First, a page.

Archive - News Article
August 4th, 2011
WOONSOCKET ‚ÄĒ Representatives of Coventry Building Wrecking Co. say the city should have given them some consideration for helping clean up after the Alice Mill fire instead of lodging a ‚ÄúDig Safe‚ÄĚ complaint against the company over a messy sewer break at another mill-site demolition last week.
Proprietor John Baccaire said CBW obtained valid clearances from Dig Safe for demolition at Seville Dyeing Company within a day or two of April 20.
WOONSOCKET ‚Äď The demolition company whose work at an old mill site was blamed for causing a major sewage spill into the Blackstone River last week did not have an active ‚ÄúDig Safe‚ÄĚ clearance for the job, as required by state law, city officials say.
A notice alleging a violation by Coventry Building & Wrecking was sent to the state Division of Public Utilities and Carriers Tuesday, said Michael Debroisse, the city's solid waste superintendent.
WOONSOCKET ‚ÄĒ Despite the expectations of some local lawmakers, the General Assembly set aside barely enough money in the state budget to make a dent in an ambitious rehabilitation plan that's been mapped out for ailing World War II Veterans Memorial State Park.
Among other things, that means inner-city kids who had been expecting a ‚Äúsplash park‚ÄĚ to replace now-drained Social Ocean as early as this season probably won't see one next summer, either, says Robert Paquette, chief of recreation for the state Department of Environmental Management.
WOONSOCKET ‚ÄĒ Nearly a million gallons of partially treated sewage is thought to have spilled into the Blackstone River when a demolition crew at the burnt-out Seville Dyeing site accidentally ruptured an underground sewer main Friday afternoon, the state environmental agency said.
The effluent is believed to have been streaming unchecked from the broken main for more than 48 hours before a neighbor noticed and called the city's water department, said Angelo Liberti, chief of surface water protection for the state Department of Environmental Management.
The CALL is seeking photos of Blackstone Valley military veterans, whether they served in war zones or not. Please send photos to our email box: firstname.lastname@example.org or drop them off in the Veterans mail basket located on the front desk of The CALL's office at 75 Main St., Woonsocket.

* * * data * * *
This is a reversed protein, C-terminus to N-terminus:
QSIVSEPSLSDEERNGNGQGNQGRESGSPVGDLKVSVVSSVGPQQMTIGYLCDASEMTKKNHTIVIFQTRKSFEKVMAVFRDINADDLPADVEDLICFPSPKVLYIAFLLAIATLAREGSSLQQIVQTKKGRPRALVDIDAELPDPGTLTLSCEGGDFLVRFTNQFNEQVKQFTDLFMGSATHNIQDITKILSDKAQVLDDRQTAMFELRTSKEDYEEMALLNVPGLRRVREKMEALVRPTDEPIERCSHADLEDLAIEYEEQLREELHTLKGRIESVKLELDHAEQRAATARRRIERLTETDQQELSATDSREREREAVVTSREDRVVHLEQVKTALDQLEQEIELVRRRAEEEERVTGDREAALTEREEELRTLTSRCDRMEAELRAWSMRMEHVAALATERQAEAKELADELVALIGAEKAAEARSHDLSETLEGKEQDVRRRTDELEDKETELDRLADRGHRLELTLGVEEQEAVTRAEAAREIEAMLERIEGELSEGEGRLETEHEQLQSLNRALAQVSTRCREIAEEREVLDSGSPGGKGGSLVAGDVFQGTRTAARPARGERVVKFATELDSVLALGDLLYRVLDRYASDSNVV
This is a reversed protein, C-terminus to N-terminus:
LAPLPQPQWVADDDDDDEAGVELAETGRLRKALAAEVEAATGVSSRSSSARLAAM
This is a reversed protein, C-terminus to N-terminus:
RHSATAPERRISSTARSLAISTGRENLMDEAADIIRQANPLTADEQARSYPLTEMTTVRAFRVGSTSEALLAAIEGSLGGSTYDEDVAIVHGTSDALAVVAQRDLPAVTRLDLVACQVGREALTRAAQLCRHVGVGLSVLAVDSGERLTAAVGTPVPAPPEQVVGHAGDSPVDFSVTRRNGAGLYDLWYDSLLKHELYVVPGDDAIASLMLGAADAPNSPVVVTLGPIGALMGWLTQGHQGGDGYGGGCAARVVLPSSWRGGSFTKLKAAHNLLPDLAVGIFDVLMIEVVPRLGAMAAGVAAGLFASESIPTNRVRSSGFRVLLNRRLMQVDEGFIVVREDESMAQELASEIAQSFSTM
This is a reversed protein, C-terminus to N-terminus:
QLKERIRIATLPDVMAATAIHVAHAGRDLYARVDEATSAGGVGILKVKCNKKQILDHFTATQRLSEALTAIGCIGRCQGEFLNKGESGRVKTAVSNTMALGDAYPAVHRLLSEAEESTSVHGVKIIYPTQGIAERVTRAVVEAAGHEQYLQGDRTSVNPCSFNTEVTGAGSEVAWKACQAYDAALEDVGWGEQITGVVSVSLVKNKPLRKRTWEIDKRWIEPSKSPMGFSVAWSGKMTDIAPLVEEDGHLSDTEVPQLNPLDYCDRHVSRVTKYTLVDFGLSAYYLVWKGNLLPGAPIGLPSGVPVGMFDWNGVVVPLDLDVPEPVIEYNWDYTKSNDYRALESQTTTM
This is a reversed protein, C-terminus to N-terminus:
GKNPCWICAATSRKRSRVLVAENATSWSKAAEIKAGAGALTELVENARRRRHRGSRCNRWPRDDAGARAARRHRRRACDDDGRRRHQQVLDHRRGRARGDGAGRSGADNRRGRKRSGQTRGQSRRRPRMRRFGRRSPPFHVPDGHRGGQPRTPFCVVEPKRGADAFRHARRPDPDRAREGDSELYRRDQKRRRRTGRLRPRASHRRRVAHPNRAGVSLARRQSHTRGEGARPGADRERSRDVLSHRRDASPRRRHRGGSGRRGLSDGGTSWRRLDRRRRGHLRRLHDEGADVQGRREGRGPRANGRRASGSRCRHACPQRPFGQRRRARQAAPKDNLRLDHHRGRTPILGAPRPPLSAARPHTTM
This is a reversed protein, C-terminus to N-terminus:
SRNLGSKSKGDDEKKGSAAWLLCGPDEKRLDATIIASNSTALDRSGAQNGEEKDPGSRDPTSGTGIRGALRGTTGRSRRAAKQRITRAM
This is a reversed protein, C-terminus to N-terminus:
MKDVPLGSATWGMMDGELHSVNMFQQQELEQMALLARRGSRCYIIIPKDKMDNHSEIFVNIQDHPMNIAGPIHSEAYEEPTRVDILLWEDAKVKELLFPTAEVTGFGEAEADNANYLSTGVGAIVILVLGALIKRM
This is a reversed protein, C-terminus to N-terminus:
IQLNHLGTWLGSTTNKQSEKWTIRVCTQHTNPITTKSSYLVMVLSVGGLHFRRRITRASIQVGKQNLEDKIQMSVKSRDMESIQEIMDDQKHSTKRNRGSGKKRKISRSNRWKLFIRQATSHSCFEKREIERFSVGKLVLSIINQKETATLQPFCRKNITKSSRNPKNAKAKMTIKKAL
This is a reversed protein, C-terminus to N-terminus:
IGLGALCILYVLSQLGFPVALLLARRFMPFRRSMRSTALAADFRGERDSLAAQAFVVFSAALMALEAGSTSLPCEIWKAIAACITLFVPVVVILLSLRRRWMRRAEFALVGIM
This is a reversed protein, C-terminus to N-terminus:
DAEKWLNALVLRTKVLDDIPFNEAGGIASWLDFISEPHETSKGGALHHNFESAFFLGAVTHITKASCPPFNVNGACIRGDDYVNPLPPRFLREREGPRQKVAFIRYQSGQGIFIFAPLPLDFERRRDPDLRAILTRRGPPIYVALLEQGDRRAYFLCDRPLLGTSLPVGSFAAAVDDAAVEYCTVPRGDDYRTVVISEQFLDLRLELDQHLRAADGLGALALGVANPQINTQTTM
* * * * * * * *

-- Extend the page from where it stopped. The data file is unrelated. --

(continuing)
Please include the following information with your photos:
Name of soldier:
Service branch: Army, Navy, Marines, Air Force, Coast Guard.
Location of tours:
CUMBERLAND -- The Cumberland Beagle Club will host a cookout for combat veterans of World War II on Sunday, Aug. 7, at 11 a.m. The Beagle Club is located at 425 Nate Whipple Highway, opposite North Cumberland Middle School. There is no cost. For more information, call Ed Nawrocki at 401-658-2174.
BURRILLVILLE ‚ÄĒ When it was first developed, the Wallum Lake canoe launch was originally intended to be an easy location to allow canoers and kayakers access to the picturesque 322-acre lake, located in the northwest part of town.
Wallum Lake lies in Burrillville and Douglas, Mass, and is adjacent to Douglas State Forest and Wallum Lake Park. There are two paved boat ramps: one at the north end off Wallum Lake Road in Douglas, and the second at the southern extreme end of the lake in Burrillville.
PROVIDENCE ‚ÄĒ Alexander Ronci, a Harrisville resident and 2011 graduate of Burrillville High School, and Evan Rovinski, a Mapleville resident and a student at URI, were recently honored in a Statehouse ceremony as recipients of $2,000 Paul V. Sherlock Memorial Scholarships.
LINCOLN ‚Äď Perhaps nobody is more elated with the re-opening of the Wilbur Road bridge, which spans over Route 146, than employees of the Lime Rock Fire Department.
Both the police and fire departments in town had received word from R.I. Department of Transportation officials on Wednesday morning that the bridge would be ready to take on traffic that afternoon.
WOONSOCKET ‚Äď Keyondra Davis doesn't kid herself about the kind of food they put on the shelves at the pharmacy near her home in Cumberland Village.
A lot is just overpriced junk food, says Davis. Still, as much as she dislikes it, she knows she's usually going to end up at the store when her two-year-old son Jayden's stomach starts to growl.
She doesn't have much choice.
She lives in a food desert.